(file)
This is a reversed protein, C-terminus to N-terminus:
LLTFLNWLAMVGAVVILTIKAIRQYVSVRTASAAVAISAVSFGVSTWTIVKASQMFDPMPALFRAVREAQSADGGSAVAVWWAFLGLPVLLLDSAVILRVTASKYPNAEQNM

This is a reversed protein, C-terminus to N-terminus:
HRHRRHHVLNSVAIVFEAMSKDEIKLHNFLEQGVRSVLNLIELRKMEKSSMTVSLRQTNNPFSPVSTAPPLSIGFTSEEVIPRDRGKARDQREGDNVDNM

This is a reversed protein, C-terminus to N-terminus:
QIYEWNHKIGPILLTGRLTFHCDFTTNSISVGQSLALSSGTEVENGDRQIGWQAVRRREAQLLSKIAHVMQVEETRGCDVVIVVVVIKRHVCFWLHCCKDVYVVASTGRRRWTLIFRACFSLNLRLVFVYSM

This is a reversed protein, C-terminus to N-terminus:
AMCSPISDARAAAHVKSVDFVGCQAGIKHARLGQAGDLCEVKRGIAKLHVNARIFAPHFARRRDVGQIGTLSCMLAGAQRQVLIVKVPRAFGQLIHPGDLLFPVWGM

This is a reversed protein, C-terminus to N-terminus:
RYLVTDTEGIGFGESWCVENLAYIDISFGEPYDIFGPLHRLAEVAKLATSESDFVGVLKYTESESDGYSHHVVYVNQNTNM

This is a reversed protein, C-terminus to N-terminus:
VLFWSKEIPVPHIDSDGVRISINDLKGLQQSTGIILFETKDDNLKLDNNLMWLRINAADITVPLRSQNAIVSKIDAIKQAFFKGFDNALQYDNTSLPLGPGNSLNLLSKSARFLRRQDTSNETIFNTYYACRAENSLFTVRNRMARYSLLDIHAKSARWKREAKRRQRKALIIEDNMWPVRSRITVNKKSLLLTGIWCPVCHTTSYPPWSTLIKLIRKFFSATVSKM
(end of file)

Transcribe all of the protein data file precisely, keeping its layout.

This is a reversed protein, C-terminus to N-terminus:
LLTFLNWLAMVGAVVILTIKAIRQYVSVRTASAAVAISAVSFGVSTWTIVKASQMFDPMPALFRAVREAQSADGGSAVAVWWAFLGLPVLLLDSAVILRVTASKYPNAEQNM

This is a reversed protein, C-terminus to N-terminus:
HRHRRHHVLNSVAIVFEAMSKDEIKLHNFLEQGVRSVLNLIELRKMEKSSMTVSLRQTNNPFSPVSTAPPLSIGFTSEEVIPRDRGKARDQREGDNVDNM

This is a reversed protein, C-terminus to N-terminus:
QIYEWNHKIGPILLTGRLTFHCDFTTNSISVGQSLALSSGTEVENGDRQIGWQAVRRREAQLLSKIAHVMQVEETRGCDVVIVVVVIKRHVCFWLHCCKDVYVVASTGRRRWTLIFRACFSLNLRLVFVYSM

This is a reversed protein, C-terminus to N-terminus:
AMCSPISDARAAAHVKSVDFVGCQAGIKHARLGQAGDLCEVKRGIAKLHVNARIFAPHFARRRDVGQIGTLSCMLAGAQRQVLIVKVPRAFGQLIHPGDLLFPVWGM

This is a reversed protein, C-terminus to N-terminus:
RYLVTDTEGIGFGESWCVENLAYIDISFGEPYDIFGPLHRLAEVAKLATSESDFVGVLKYTESESDGYSHHVVYVNQNTNM

This is a reversed protein, C-terminus to N-terminus:
VLFWSKEIPVPHIDSDGVRISINDLKGLQQSTGIILFETKDDNLKLDNNLMWLRINAADITVPLRSQNAIVSKIDAIKQAFFKGFDNALQYDNTSLPLGPGNSLNLLSKSARFLRRQDTSNETIFNTYYACRAENSLFTVRNRMARYSLLDIHAKSARWKREAKRRQRKALIIEDNMWPVRSRITVNKKSLLLTGIWCPVCHTTSYPPWSTLIKLIRKFFSATVSKM